One by one, hundreds of Mosul residents raised their shirts to prove they did not have suicide bombs strapped to their bodies, closely watched by Iraqi special forces fearful of the threat posed by Islamic State, even in areas they now control.
The men then handed over their identification cards so their names could be checked against a database of wanted Islamic State members, part of the painstaking process of clearing jihadists from each neighborhood of their Mosul stronghold.
Every time Iraqi forces capture a section of Mosul in their offensive against Islamic State, it can take up to a week to ensure it is clear of militants.
Some hide in the network of tunnels they have constructed, while others mix with thousands of displaced people or stay behind to form sleeper cells in the crowded neighborhoods of Mosul, a city of more than one million people.
Iraqi security officials say they have seized a large area of eastern Mosul in the biggest ground operation in the country since the U.S.-led invasion that toppled Saddam Hussein in 2003.
Iraqi leaders hope the Mosul campaign will bring stability after years of sectarian bloodshed followed by the arrival of Islamic State, an ultra-hardline Sunni group, in 2014.
While the Iraqis seem confident of victory, the security clamp-down in the Shuqaq al-Khadra’a district of Mosul suggests Islamic State still poses a threat even as it loses territory.
Iraqi special forces were on patrol when their intelligence division heard from local people that Islamic State militants were still in the area.
Special forces and intelligence officials ordered residents to gather at a square with their identification documents.
“Lift up your shirt now,” one officer yelled at a man, acutely aware that suicide bombers are one of Islamic State’s most effective weapons.
The residents, many with beards of the size required by Islamic State, sat in rows as their names were called. From time to time, a mortar bomb exploded nearby or shooting rang out.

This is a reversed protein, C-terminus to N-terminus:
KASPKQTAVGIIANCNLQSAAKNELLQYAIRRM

Sitting at computers, special forces officers compared the names on identification cards to a long list of wanted men.
“There are about 39,000 wanted men in Iraq,” said Mohamed Ali, a National Security officer. About 80 percent, he added, are “terrorists”, the term Iraqi officials use to describe Islamic State and other militants.
As identification cards were handed over, senior intelligence official Hussein Za’alan lectured the men sitting on the ground about the “evils” of Islamic State, hoping they would provide information on the militants.
“They brought foreign fighters, criminals to this country,” he said. “They just take women, impregnate them.”
Another officer also sought to win the trust of the residents of predominantly Sunni Mosul, where Islamic State won support initially because of widespread discontent with the Shi’ite-led government in Baghdad.
“We need your cooperation. Don’t be scared. Remove fear from your hearts. Daesh is finished,” he said, using a derogatory Arabic acronym to describe Islamic State.
“Look what they do. They turn your young children into suicide bombers.”
The officer didn’t have to look far to see how easy it is for Islamic State to recruit young Iraqis.
Omar Abdullah, 51, one of the men being processed, sat beside his 16-year-old son, Ibrahim. The teenager attended Islamic State indoctrination lectures on religion for 10 days before Abdullah managed to persuade him to leave the group.
But he was not so lucky with another son, who is an Islamic State fighter in the nearby city of Tal Afar.
“He wanted to get married but he didn’t have the money because times are tough,” said Abdullah. “Daesh brainwashed him, gave him money and promised him virgins in heaven. I lost my son.”
An elderly man who did not immediately admit his son had joined Islamic State was chastised in front of the group. “You lied to me. You are Islamic State,” a special forces officer shouted.
As intelligence officials lectured the men, some residents identified one of those in the square as an Islamic State member.
With a hood put over his head, he was handcuffed and questioned. “Talk, talk,” yelled an interrogator.
“We are investigating. He could be Daesh, or the people that ratted him out may just have something against him and are trying to get him in trouble,” he told Reuters.
Four more suspected jihadists sat nervously in a room, awaiting their turn.